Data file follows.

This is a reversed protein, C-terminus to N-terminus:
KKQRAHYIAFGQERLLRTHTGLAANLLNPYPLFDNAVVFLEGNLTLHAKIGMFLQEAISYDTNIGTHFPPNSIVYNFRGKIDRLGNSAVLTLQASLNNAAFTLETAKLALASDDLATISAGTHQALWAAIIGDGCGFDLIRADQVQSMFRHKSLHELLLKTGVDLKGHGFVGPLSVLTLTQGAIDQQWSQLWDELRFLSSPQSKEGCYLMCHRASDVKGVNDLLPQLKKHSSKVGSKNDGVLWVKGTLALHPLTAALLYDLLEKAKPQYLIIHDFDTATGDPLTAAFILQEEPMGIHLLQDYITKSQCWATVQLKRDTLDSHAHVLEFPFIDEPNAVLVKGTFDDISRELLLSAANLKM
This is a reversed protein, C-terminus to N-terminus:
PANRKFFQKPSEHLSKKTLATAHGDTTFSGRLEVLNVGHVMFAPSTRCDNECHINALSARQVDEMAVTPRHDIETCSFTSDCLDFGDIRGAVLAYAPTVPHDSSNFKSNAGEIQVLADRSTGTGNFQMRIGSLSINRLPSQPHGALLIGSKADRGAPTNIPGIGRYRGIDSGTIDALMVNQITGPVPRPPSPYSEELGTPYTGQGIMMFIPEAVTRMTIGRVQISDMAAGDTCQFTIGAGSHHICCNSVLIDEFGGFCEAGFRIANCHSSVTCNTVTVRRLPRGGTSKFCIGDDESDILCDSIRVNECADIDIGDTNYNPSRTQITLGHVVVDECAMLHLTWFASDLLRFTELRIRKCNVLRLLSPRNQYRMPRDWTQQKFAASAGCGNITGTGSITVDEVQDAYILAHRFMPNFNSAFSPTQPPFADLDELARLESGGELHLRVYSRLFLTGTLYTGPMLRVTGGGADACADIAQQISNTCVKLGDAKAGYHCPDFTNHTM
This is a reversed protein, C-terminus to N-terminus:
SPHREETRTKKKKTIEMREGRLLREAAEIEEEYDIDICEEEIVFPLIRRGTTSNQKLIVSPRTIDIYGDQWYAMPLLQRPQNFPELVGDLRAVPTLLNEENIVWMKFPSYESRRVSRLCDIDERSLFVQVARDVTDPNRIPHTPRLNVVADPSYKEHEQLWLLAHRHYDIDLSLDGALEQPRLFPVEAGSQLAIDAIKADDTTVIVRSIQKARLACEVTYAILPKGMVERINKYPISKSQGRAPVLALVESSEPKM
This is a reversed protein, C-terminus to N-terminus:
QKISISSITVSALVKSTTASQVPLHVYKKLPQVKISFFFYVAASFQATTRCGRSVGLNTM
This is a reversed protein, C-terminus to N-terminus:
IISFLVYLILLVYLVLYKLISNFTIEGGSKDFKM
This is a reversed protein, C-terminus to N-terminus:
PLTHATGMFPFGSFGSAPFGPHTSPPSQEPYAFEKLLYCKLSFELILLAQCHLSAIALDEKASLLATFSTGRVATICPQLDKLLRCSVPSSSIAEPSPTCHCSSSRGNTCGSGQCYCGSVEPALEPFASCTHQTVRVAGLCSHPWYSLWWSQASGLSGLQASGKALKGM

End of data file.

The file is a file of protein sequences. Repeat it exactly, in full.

This is a reversed protein, C-terminus to N-terminus:
KKQRAHYIAFGQERLLRTHTGLAANLLNPYPLFDNAVVFLEGNLTLHAKIGMFLQEAISYDTNIGTHFPPNSIVYNFRGKIDRLGNSAVLTLQASLNNAAFTLETAKLALASDDLATISAGTHQALWAAIIGDGCGFDLIRADQVQSMFRHKSLHELLLKTGVDLKGHGFVGPLSVLTLTQGAIDQQWSQLWDELRFLSSPQSKEGCYLMCHRASDVKGVNDLLPQLKKHSSKVGSKNDGVLWVKGTLALHPLTAALLYDLLEKAKPQYLIIHDFDTATGDPLTAAFILQEEPMGIHLLQDYITKSQCWATVQLKRDTLDSHAHVLEFPFIDEPNAVLVKGTFDDISRELLLSAANLKM
This is a reversed protein, C-terminus to N-terminus:
PANRKFFQKPSEHLSKKTLATAHGDTTFSGRLEVLNVGHVMFAPSTRCDNECHINALSARQVDEMAVTPRHDIETCSFTSDCLDFGDIRGAVLAYAPTVPHDSSNFKSNAGEIQVLADRSTGTGNFQMRIGSLSINRLPSQPHGALLIGSKADRGAPTNIPGIGRYRGIDSGTIDALMVNQITGPVPRPPSPYSEELGTPYTGQGIMMFIPEAVTRMTIGRVQISDMAAGDTCQFTIGAGSHHICCNSVLIDEFGGFCEAGFRIANCHSSVTCNTVTVRRLPRGGTSKFCIGDDESDILCDSIRVNECADIDIGDTNYNPSRTQITLGHVVVDECAMLHLTWFASDLLRFTELRIRKCNVLRLLSPRNQYRMPRDWTQQKFAASAGCGNITGTGSITVDEVQDAYILAHRFMPNFNSAFSPTQPPFADLDELARLESGGELHLRVYSRLFLTGTLYTGPMLRVTGGGADACADIAQQISNTCVKLGDAKAGYHCPDFTNHTM
This is a reversed protein, C-terminus to N-terminus:
SPHREETRTKKKKTIEMREGRLLREAAEIEEEYDIDICEEEIVFPLIRRGTTSNQKLIVSPRTIDIYGDQWYAMPLLQRPQNFPELVGDLRAVPTLLNEENIVWMKFPSYESRRVSRLCDIDERSLFVQVARDVTDPNRIPHTPRLNVVADPSYKEHEQLWLLAHRHYDIDLSLDGALEQPRLFPVEAGSQLAIDAIKADDTTVIVRSIQKARLACEVTYAILPKGMVERINKYPISKSQGRAPVLALVESSEPKM
This is a reversed protein, C-terminus to N-terminus:
QKISISSITVSALVKSTTASQVPLHVYKKLPQVKISFFFYVAASFQATTRCGRSVGLNTM
This is a reversed protein, C-terminus to N-terminus:
IISFLVYLILLVYLVLYKLISNFTIEGGSKDFKM
This is a reversed protein, C-terminus to N-terminus:
PLTHATGMFPFGSFGSAPFGPHTSPPSQEPYAFEKLLYCKLSFELILLAQCHLSAIALDEKASLLATFSTGRVATICPQLDKLLRCSVPSSSIAEPSPTCHCSSSRGNTCGSGQCYCGSVEPALEPFASCTHQTVRVAGLCSHPWYSLWWSQASGLSGLQASGKALKGM